RIVERSIDE (AP) — A judge ruled Friday that Riverside County can’t close medical marijuana dispensaries in unincorporated areas because the move doesn’t give the shops any room to operate legally under state law.

Judge Ronald Taylor issued his ruling regarding the county’s ban on pot clinics, and a county attorney vowed to appeal it, the Riverside Press Enterprise reported.

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“Today is one of the rare situations where the court didn’t get it right,” said lawyer Jeffrey Dunn, who represents the county.

Taylor’s ruling adds to an array of conflicting court decisions across the state about whether municipalities can prohibit pot shops.

An appeals court in Southern California recently struck down Los Angeles County’s 2-year-old ban on dispensaries, ruling that state law allows cooperatives and collectives to grow, store and distribute pot. However, in a separate case, an appeals court said federal law pre-empts municipalities from allowing dispensaries.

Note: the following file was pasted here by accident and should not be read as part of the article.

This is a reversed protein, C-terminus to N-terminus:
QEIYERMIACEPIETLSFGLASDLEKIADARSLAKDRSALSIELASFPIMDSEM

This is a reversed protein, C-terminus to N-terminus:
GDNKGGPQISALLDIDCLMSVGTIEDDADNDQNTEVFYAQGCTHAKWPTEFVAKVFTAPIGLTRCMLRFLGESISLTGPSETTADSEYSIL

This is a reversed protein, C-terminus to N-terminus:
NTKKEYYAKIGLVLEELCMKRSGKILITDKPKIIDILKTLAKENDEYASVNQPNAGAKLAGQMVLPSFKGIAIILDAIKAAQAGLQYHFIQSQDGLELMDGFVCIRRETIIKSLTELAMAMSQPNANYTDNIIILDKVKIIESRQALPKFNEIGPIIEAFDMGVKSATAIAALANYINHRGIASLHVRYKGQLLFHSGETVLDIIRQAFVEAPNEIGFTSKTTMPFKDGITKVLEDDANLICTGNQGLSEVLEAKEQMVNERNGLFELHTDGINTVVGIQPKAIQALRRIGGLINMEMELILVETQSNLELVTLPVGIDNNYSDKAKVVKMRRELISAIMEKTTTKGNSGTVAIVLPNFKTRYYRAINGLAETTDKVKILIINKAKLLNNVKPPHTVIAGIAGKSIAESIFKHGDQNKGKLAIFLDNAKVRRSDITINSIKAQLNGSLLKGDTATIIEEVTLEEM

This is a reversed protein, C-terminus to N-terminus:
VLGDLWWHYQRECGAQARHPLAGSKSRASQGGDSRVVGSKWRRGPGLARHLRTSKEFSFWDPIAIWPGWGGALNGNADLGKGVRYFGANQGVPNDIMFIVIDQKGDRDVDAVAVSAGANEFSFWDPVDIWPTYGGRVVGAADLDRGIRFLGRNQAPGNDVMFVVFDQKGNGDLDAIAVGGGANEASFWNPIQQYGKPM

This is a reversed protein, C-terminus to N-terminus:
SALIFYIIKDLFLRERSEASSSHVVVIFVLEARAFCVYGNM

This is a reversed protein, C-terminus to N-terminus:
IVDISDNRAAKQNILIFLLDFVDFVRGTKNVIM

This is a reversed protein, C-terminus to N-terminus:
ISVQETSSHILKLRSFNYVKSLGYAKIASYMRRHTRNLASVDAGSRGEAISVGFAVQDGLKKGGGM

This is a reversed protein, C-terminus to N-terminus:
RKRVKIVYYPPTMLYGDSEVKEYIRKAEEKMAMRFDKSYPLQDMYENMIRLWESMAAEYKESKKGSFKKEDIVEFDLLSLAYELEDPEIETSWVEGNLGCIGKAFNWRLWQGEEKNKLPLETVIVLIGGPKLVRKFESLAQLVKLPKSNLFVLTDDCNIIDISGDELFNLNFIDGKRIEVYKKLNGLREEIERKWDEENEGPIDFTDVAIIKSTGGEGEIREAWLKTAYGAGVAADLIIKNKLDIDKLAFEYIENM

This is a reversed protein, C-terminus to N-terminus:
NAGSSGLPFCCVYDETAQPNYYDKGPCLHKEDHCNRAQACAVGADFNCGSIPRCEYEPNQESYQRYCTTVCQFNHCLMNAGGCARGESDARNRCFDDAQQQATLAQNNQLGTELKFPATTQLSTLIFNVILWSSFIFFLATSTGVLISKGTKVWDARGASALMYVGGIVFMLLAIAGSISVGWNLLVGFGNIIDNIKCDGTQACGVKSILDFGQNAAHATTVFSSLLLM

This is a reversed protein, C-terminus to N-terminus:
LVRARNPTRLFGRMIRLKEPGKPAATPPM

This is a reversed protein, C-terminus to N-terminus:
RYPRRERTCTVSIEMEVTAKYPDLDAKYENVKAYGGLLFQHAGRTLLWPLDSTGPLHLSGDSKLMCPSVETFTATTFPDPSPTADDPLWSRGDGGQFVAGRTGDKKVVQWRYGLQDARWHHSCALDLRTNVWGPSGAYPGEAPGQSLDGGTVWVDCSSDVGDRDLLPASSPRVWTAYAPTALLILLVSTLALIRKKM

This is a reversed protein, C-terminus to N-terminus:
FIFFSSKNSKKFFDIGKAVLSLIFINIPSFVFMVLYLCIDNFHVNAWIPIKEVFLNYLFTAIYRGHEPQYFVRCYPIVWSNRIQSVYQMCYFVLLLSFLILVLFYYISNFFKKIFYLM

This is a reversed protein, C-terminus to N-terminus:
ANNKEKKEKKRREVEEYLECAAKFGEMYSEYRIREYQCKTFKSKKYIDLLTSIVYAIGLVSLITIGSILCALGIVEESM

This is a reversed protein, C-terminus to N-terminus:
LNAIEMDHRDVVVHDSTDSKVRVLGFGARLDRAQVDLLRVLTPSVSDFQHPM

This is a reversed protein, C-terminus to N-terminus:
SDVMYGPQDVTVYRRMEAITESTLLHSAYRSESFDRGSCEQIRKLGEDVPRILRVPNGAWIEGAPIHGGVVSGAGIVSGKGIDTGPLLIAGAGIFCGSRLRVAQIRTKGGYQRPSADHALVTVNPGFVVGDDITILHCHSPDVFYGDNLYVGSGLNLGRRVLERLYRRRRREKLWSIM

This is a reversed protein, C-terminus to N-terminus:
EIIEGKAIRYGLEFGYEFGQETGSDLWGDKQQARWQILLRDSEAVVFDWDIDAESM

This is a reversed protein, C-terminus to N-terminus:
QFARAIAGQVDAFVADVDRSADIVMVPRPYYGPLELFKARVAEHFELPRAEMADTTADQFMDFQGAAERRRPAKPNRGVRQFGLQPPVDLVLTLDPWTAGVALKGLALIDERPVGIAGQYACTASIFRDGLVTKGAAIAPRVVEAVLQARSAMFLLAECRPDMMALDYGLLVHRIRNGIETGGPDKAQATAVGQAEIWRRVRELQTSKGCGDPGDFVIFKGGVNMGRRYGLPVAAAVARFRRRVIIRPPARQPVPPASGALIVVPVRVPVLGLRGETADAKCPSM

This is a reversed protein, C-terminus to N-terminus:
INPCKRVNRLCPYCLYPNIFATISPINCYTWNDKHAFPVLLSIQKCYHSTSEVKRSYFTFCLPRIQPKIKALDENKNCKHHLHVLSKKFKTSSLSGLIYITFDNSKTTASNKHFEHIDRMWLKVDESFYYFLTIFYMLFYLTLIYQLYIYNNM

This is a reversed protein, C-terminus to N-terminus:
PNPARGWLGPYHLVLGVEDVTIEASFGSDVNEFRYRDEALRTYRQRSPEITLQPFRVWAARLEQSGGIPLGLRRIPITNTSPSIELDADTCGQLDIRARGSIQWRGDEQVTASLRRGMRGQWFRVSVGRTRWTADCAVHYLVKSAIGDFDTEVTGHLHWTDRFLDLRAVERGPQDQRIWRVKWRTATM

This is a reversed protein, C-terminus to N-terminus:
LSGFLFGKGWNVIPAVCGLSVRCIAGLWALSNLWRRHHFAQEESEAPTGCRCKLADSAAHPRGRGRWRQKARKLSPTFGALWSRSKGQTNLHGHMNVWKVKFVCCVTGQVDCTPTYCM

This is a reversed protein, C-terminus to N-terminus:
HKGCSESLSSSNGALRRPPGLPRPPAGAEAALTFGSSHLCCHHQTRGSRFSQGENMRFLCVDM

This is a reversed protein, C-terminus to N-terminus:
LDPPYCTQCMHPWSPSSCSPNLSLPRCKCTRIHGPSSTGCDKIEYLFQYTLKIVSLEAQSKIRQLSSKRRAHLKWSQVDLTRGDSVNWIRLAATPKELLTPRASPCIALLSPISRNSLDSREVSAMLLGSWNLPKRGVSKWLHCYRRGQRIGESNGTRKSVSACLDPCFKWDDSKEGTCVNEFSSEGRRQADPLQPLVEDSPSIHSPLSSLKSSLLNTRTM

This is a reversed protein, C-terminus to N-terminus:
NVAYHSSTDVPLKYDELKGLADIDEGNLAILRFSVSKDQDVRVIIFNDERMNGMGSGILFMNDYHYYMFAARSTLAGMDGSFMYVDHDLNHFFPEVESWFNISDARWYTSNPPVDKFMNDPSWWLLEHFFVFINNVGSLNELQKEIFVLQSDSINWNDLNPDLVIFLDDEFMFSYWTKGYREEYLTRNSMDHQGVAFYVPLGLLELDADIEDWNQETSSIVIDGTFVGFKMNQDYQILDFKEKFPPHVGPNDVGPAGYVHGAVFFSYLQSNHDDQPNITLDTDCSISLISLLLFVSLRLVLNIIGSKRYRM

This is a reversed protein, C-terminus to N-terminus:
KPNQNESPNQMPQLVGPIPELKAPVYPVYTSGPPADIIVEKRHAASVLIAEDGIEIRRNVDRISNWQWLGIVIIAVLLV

Pot clinic advocates say government bans disregard the state law passed by voters in 1996 that allows the use of medical marijuana with a doctor’s recommendation.

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Attorneys for cities and counties counter that local zoning laws can be used to ban dispensaries.

The state Supreme Court has decided to hear the various cases but has yet to set a hearing date.

More than 175 California cities from Calistoga to Camarillo and 20 counties already have banned retail pot shops, according to the medical marijuana advocacy group Americans for Safe Access.

Last week, the city of Los Angeles ordered hundreds of pot storefronts to close until the state’s high court issues a ruling.

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